Friday, 21 August 2009

First arrests over 'carbon credits tax fraud'

Seven people have been arrested over an alleged £38 million tax fraud involving the trading of carbon credits.

By Jon SwainePublished: 7:00AM BST 20 Aug 2009
They are the first people in the country alleged to have made money through a so-called “carousel” VAT fraud involving carbon emissions allowances.
Under an EU scheme designed to reduce pollution, companies producing large amounts of carbon dioxide are given an allowance for the amount they can emit.
If they want to emit more, they must buy extra allowances - which are commonly known as “carbon credits” - from companies who have some left over.
One credit allows the buyer to emit one ton of carbon. The global carbon market is worth about £77bn a year, according to the World Bank.
It is thought that the suspects imported large volumes of the carbon credits VAT-free from other countries.
They then allegedly sold the credits to British businesses – moving them around tax jurisdictions like a “carousel” – having marked up the price with VAT.
The businesses purchasing the credits would then have been able to claim the VAT back from HM Revenue & Customs. However, it is alleged that the suspects never gave the VAT money to HMRC, leaving the taxman out of pocket.
The fraud is more typically carried out in a similar way with electrical goods, including mobile phones and computer chips.
It is alleged that the proceeds were used to fund lavish lifestyles of the people involved with the alleged fraud. The suspects are thought to have spent some of the proceeds of their alleged fraud on luxury cars, an HMRC spokesman said.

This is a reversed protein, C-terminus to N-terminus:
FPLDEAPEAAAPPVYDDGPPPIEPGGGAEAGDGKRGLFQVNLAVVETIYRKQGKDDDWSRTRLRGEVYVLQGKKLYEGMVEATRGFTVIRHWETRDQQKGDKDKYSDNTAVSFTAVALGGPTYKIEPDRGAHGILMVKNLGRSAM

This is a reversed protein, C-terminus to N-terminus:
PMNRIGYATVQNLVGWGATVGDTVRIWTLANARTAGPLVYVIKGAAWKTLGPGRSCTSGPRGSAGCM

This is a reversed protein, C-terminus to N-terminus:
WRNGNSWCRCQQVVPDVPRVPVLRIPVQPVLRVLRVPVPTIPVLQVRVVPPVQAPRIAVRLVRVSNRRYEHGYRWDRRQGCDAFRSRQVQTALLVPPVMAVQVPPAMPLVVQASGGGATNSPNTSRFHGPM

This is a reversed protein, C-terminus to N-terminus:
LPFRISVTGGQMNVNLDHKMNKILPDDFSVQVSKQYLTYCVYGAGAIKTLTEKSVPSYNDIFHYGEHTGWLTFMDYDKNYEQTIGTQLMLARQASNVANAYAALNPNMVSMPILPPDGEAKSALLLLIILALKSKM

The spokesman said that six men and a woman were arrested following early morning raids in Gravesend, Hounslow, Southall, Isleworth and Erith in west London and Kent. A total of 130 officers raided 27 business and residential properties.
He added that officers from Europol, the European Union law enforcement organisation that handles criminal intelligence, was helping with the inquiry.
Les Beaumont, the HMRC’s deputy director of criminal investigation said: "HMRC investigates all criminal attacks on the tax system, halting theft of revenue, gathering evidence and supporting prosecutors in bringing offenders before the courts.
"We always aim to recover the proceeds of crime, restoring that money to the public purse where it belongs. That is our intention in this and similar cases.”
Last month the Government removed VAT from carbon credits traded within Britain to prevent the risk of such frauds. The French government had already done so following evidence of fraud there.
Mr Beaumont said: "The Government took decisive action to prevent this type of fraud recurring by zero rating carbon credits for VAT."
The Netherlands has introduced rules forcing the buyer of carbon credits, rather than the seller, to take responsibility for paying tax.
HMRC can already require buyers of the credits to prove that they took “reasonable care” to check they were dealing with a bona fide company, and withhold VAT refunds if it is not satisfied.